“I had so much fun doing [my blog], I had so much fun doing it. What's incredible about the whole thing for me was that it really sparked, you know, it was kind of like a spiritual awakening kind of thing. It's probably too big a way of putting it, but it certainly had a creative spark for me. And for you (Mikey), and for Rachel, and for everyone that's involved with this, you have to recognize it. This energy that you get from having a relationship with, even if the group of fans is only 50, 60, 100, you know, the Who's career has been maintained over 40 years by probably a maximum of 2, 3, 4 thousand people. Absolutely dedicated. Around them are hundreds of thousands of others. But those people, their loyalty is always there as an open channel. If you want to use it you can, and if you don't want to use it, they don't mind if you don't. I suddenly realized that this nurturance was coming from that. I could indulge myself in the comments, and if I did, I really felt that I was safe there. It's trying to make sure you use it creatively, that you don't put all of your creative energy into the blog. Sometimes you go, you read it, you hear what people say, you sit down with your guitar. You get a creative end product. It's so cool.” Pete Townshend – ITA April 26, 2006
The creative spark was mutual with the bloggers, and a few of them were inspired to put together Crashing The Attic, a CD of cover tunes from songs performed on ITA. The songs are up on Soundcloud.
“Doing unplugged acoustic shows with rock-n-roll artists is not particularly new, but In The Attic is different, really. It’s about the exchange of ideas and playing, all the stuff I personally find inspiring. I learned a lot on the show. It definitely bumped up my writing. It had kind of slowed down. But suddenly I felt that I didn’t have to write the fucking song of my life every time so I started to knock songs out. That came out of the informality, the light-heartedness of In The Attic. It fed into Endless Wire. There would not have been a new Who album without it.” Pete Townshend – liner notes of ITA DVD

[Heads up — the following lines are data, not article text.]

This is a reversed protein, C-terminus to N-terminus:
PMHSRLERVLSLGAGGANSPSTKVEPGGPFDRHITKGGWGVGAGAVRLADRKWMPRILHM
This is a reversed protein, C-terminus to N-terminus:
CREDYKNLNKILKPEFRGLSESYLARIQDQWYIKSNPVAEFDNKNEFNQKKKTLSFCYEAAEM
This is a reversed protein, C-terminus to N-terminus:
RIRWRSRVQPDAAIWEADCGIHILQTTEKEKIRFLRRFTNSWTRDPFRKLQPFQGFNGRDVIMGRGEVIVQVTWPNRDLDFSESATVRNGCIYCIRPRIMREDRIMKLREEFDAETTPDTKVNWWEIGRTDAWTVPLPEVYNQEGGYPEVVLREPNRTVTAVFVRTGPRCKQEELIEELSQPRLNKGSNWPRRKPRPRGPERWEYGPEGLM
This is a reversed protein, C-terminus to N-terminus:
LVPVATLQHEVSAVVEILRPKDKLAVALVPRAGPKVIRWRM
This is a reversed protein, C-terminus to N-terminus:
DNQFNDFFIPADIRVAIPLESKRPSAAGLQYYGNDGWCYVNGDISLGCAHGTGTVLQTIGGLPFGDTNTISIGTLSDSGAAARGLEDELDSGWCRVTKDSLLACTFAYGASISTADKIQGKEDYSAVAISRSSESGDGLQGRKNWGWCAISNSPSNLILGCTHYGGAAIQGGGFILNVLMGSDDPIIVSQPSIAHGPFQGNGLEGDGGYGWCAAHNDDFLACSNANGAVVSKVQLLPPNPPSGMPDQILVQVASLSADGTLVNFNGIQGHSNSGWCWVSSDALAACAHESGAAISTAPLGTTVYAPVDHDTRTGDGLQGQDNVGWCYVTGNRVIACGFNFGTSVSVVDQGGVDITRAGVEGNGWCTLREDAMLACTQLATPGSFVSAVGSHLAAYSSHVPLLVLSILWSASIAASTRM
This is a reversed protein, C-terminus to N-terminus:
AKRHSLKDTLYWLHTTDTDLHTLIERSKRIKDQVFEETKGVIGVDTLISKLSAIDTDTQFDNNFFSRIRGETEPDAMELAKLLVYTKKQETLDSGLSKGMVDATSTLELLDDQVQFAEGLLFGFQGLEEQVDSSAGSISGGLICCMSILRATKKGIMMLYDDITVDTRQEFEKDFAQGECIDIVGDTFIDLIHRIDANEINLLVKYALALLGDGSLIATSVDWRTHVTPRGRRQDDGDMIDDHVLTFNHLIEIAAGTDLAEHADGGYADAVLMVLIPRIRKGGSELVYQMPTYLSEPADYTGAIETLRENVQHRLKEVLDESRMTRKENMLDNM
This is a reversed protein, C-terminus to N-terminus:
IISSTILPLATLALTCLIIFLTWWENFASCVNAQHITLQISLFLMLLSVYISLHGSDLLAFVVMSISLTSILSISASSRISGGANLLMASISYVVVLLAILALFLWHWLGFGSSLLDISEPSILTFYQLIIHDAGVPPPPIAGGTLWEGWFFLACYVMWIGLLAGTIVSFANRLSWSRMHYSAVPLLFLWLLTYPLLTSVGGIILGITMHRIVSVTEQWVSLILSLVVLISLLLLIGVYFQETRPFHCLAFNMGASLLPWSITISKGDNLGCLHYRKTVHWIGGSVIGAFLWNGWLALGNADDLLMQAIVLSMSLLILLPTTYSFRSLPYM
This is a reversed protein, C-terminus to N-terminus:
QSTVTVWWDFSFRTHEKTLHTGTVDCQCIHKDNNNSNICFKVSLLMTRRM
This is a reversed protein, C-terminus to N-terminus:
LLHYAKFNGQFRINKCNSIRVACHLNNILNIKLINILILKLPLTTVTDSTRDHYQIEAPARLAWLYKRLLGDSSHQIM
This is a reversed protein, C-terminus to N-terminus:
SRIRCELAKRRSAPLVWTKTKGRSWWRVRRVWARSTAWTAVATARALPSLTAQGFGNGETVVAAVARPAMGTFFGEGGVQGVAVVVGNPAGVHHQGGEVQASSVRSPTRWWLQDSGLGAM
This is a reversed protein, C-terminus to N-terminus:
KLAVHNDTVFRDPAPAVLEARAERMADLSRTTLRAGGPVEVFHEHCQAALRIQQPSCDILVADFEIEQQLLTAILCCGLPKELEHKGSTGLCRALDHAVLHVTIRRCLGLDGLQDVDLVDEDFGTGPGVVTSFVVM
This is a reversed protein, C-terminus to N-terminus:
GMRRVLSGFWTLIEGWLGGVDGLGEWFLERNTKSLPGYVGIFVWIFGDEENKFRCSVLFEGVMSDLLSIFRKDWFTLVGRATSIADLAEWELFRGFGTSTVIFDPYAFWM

ITA aired in 2 seasons, with special episodes and performances in between. On October 18, 2005, the Attic gang branched out from the studio and performed the first Attic Jam at the Bedford Arms pub in London. Foy Vance joined Rachel, Mikey, Pete and Simon, who performed to a live audience of friends and bloggers. This show was not webcast, but videos of some of the songs were aired on ITA. On December 4, 2005, Oceanic Studios was opened up to bloggers for a special Basement Jam webcast. The show combined segments webcast from the usual ITA location with full band performances in the main studio in front of a live audience.
Pete explained to the audience at Oceanic what the show was all about. “(Rachel) has made a record, and she's put up a blog, and has been doing this thing called In The Attic, that some of you will know about. But it's kind of inspired me to some extent to do some of the same kind of stuff. I put up my book that I had written, that I'm not particularly interested in publishing, but interested in sharing. So I've got my own blog site, and this event came straight out of the In The Attic thing as well, and doing something that’s a bit bigger.” Pete Townshend – Basement Jam
A couple weeks later an ITA Christmas special was webcast live from the main studio in the same format as the Basement Jam, but did not include the live audience. DVD's of the Christmas Special and Season 1 were sold as bit torrent downloads on longliverock.org, which was another innovative way to use the latest online technology to reach out to their audience.
In The Attic road shows
In the Summer of 2006, In The Attic moved out of Oceanic Studios and hit the road to follow The Who on their European tour to promote the new Endless Wire album. The shows were webcast live from a 1950s silver Airstream trailer that was parked at the venues where The Who performed, and featured video clips from The Who shows, and guests appearances from a variety of artists.
"When The Who toured Europe, I wanted to go with Pete, but I wanted to work. So we got this big silver airstream, and took this big caravan out on the road. We took this guy with a satellite link up, and every time we did a show it went out live on the internet. We did them before The Who shows." Rachel Fuller – The DL webstream